The Complaint alleges age discrimination in violation of the ADEA, 29 U.S.C. §§ 623(a)(1), (a)(2) (Counts IV and V). These claims are based on two main allegations: (1) that defendant City failed to promote him to the position of Design and Construction Project Manager due to his age and instead promoted someone younger than him to that position; and (2) that defendant Iffrig told plaintiff that "he has to pass his legacy to somebody younger who can . . . run it for a longer time." (Pl.'s Resp. 13; Pl.'s Dep. 44:9--11.)
The Court notes that the parties' briefs with respect to defendants' Motion for Summary Judgment were submitted on or before December 1, 2008. On June 18, 2009, the Supreme Court rendered a decision in Gross v. FBL Financial Services, Inc., __ U.S. __, 129 S.Ct. 2343 (2009), which directly impacts the law in ADEA discrimination cases. Since the parties have not had an opportunity to address the impact of Gross on plaintiff's age discrimination claims, the Court concludes that it is premature to rule on plaintiff's age discrimination claims set forth in Counts IV and V of the Complaint. Accordingly, the Court will defer ruling on defendants' Motion for Summary Judgment with respect to Counts IV and V of the Complaint and directs supplemental briefing on those claims in light of Gross.
C. Retaliation Claims (Counts III, VI, and X)
The Complaint contains three claims alleging retaliation against defendants under Title VII, 28 U.S.C. § 2000e-3(a) (Count III), the ADEA, 29 U.S.C. § 623(d) (Count VI), and the PHRA, 43 Pa. S.C. § 955(d) (Count X). For the reasons discussed below, the Court concludes that these claims must be dismissed because plaintiff has failed to establish a prima facie case of retaliation.
The elements of a retaliation claim under Title VII, the ADEA, and the PHRA are well-established.*fn3 "To establish a prima facie case of retaliation . . . a plaintiff must tender evidence that: '(1) she engaged in [a protected] activity . . . ; (2) the employer took an adverse employment action against her; and (3) there was a causal connection between her participation in the protected activity and the adverse employment action.'" Moore v. City of Philadelphia, 461 F.3d 331, 340--341 (3d Cir. 2006) (quoting Nelson v. Upsala Coll., 51 F.3d 383, 386 (3d Cir. 1995)).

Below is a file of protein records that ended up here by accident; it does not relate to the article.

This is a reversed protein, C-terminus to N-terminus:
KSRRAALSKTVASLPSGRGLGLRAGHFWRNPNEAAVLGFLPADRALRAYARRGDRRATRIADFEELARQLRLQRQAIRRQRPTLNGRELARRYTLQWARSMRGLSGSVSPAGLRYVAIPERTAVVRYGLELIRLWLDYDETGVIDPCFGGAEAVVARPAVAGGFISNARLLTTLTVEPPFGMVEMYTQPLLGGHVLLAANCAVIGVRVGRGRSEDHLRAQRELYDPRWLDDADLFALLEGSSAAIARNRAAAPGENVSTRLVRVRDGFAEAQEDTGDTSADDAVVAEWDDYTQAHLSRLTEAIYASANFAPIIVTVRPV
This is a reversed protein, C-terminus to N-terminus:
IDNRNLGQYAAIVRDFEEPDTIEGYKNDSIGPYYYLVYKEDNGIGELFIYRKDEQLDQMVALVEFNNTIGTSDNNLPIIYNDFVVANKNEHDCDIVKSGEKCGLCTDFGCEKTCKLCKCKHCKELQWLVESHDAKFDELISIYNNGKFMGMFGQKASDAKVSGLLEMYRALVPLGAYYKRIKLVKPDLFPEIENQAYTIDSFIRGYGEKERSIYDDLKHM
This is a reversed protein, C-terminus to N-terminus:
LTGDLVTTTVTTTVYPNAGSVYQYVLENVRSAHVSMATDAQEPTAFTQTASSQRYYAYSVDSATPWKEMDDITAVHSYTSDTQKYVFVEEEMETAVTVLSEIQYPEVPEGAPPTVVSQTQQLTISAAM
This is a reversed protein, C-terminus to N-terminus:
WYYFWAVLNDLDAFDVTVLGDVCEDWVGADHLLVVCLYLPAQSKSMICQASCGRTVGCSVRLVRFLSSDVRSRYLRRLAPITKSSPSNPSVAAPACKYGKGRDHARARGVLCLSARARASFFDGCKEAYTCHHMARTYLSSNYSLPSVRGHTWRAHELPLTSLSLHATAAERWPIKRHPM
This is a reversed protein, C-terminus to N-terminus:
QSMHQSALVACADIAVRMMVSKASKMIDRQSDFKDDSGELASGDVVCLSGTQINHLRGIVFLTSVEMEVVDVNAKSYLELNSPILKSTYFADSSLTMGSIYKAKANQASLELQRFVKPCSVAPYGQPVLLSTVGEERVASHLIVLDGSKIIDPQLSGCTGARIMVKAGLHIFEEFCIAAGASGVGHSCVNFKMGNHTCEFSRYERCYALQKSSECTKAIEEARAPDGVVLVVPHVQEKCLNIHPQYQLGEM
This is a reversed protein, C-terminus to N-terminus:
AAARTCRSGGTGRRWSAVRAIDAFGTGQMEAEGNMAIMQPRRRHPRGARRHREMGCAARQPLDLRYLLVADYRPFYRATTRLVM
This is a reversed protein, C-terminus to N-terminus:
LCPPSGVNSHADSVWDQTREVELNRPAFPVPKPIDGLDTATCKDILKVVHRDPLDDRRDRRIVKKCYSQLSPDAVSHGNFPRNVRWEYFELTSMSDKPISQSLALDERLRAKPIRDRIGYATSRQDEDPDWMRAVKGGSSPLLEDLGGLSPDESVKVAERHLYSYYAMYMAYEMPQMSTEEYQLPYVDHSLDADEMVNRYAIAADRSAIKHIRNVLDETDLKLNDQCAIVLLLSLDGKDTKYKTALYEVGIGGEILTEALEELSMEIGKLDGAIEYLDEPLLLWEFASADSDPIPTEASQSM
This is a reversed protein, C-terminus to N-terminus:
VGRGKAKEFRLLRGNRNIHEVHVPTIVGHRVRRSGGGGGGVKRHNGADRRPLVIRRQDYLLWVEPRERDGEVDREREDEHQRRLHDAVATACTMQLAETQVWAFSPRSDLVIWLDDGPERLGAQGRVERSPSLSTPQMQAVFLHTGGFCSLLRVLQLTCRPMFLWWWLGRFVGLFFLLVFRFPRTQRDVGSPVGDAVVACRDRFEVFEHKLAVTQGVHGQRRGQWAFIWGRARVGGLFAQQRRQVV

With respect to the first prong, the Third Circuit has described engaging in a protected activity as "'oppos[ing] any practice made unlawful'. . . ." Barber v. CSX Distribution Services, 68 F.3d 694, 702 (3d Cir. 1995) (quoting 29 U.S.C. § 623(d)). "'Opposition' to discrimination can take the form of 'informal protests of discriminatory employment practices, including making complaints to management.' To determine if retaliation plaintiffs sufficiently 'opposed' discrimination, 'we look to the message being conveyed rather than the means of conveyance.'" Moore, 461 F.3d at 343 (quoting Curay-Cramer, 450 F.3d at 135). However, at a minimum, the message being conveyed "must identify the employer and the practice-if not specifically, at least by context." Curay-Cramer, 450 F.3d at 135.
In Barber, the Third Circuit found that plaintiff failed to establish that he engaged in protected activity because the letter he wrote to the Human Resources Department did "not explicitly or implicitly allege that age was the reason for the alleged unfairness." 68 F.3d at 702. Rather, the letter complained generally about a promotion being given to another employee who plaintiff felt was less qualified than he was. Id. The Barber court concluded that "[a] general complaint of unfair treatment does not translate into a charge of illegal age discrimination." Id.; see also Curay-Cramer, 450 F.3d at 135 (observing that the letter in Barber was "too vague to constitute opposition" because it failed to "allege that a protected characteristic was the basis for the adverse employment action," and reiterating that "[a] general complaint of unfair treatment is insufficient to establish protected activity under Title VII").
In this case, plaintiff alleges that three retaliatory acts*fn4 occurred after plaintiff "complained to [d]efendant Iffrig about not being able to test for the more senior position." (Pl.'s Resp. 18.) However, plaintiff does not identify with particularity the complaints to which he refers. The record includes one letter and one e-mail written by plaintiff that can be characterized as letters of complaint that were written before some of the alleged retaliatory acts. However, neither of these complaints are sufficient to constitute "protected activity."
First, plaintiff's letter of December 1, 2005 to defendant Iffrig complains generally "about the new duties that [defendant Iffrig] added to [plaintiff's] line of work" and questions why plaintiff was deemed "not quite suitable to hold the position" of the Design and Construction Project Manager when "an engineer" was deemed suitable instead. (Pl.'s Letter to Def. Iffrig.) The letter contains no suggestion, either "explicit or implicit," that the alleged unfairness was due to discrimination on the basis of age, race, or national origin. Rather, this letter falls well within the bounds of a "general complaint of unfair treatment" that the Barber court deemed insufficient to constitute protected activity.